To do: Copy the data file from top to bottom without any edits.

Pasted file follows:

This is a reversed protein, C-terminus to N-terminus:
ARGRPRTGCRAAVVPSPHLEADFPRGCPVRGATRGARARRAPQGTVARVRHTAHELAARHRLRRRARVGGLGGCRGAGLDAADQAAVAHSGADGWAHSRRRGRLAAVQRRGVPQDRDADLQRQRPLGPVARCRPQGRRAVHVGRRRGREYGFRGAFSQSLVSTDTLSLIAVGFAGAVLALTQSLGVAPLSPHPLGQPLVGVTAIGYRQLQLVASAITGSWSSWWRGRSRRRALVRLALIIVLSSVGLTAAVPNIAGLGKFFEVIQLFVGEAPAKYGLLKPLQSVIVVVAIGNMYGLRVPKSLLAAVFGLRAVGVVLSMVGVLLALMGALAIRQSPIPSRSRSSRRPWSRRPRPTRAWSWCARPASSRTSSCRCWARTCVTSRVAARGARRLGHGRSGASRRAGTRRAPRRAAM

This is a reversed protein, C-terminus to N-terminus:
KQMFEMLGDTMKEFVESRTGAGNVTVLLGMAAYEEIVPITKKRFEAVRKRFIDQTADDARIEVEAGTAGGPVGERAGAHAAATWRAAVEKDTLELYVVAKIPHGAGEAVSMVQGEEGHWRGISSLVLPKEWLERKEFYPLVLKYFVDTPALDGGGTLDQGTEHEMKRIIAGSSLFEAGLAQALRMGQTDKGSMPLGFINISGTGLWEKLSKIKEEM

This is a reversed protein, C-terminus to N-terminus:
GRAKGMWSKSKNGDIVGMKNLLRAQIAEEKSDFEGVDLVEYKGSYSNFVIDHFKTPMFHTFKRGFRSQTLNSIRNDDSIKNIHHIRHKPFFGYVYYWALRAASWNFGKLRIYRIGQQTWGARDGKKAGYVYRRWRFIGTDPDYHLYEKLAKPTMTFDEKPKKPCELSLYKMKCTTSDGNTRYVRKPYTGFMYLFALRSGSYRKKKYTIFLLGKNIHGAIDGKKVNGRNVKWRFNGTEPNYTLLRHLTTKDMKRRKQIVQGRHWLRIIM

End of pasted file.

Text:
This is a reversed protein, C-terminus to N-terminus:
ARGRPRTGCRAAVVPSPHLEADFPRGCPVRGATRGARARRAPQGTVARVRHTAHELAARHRLRRRARVGGLGGCRGAGLDAADQAAVAHSGADGWAHSRRRGRLAAVQRRGVPQDRDADLQRQRPLGPVARCRPQGRRAVHVGRRRGREYGFRGAFSQSLVSTDTLSLIAVGFAGAVLALTQSLGVAPLSPHPLGQPLVGVTAIGYRQLQLVASAITGSWSSWWRGRSRRRALVRLALIIVLSSVGLTAAVPNIAGLGKFFEVIQLFVGEAPAKYGLLKPLQSVIVVVAIGNMYGLRVPKSLLAAVFGLRAVGVVLSMVGVLLALMGALAIRQSPIPSRSRSSRRPWSRRPRPTRAWSWCARPASSRTSSCRCWARTCVTSRVAARGARRLGHGRSGASRRAGTRRAPRRAAM

This is a reversed protein, C-terminus to N-terminus:
KQMFEMLGDTMKEFVESRTGAGNVTVLLGMAAYEEIVPITKKRFEAVRKRFIDQTADDARIEVEAGTAGGPVGERAGAHAAATWRAAVEKDTLELYVVAKIPHGAGEAVSMVQGEEGHWRGISSLVLPKEWLERKEFYPLVLKYFVDTPALDGGGTLDQGTEHEMKRIIAGSSLFEAGLAQALRMGQTDKGSMPLGFINISGTGLWEKLSKIKEEM

This is a reversed protein, C-terminus to N-terminus:
GRAKGMWSKSKNGDIVGMKNLLRAQIAEEKSDFEGVDLVEYKGSYSNFVIDHFKTPMFHTFKRGFRSQTLNSIRNDDSIKNIHHIRHKPFFGYVYYWALRAASWNFGKLRIYRIGQQTWGARDGKKAGYVYRRWRFIGTDPDYHLYEKLAKPTMTFDEKPKKPCELSLYKMKCTTSDGNTRYVRKPYTGFMYLFALRSGSYRKKKYTIFLLGKNIHGAIDGKKVNGRNVKWRFNGTEPNYTLLRHLTTKDMKRRKQIVQGRHWLRIIM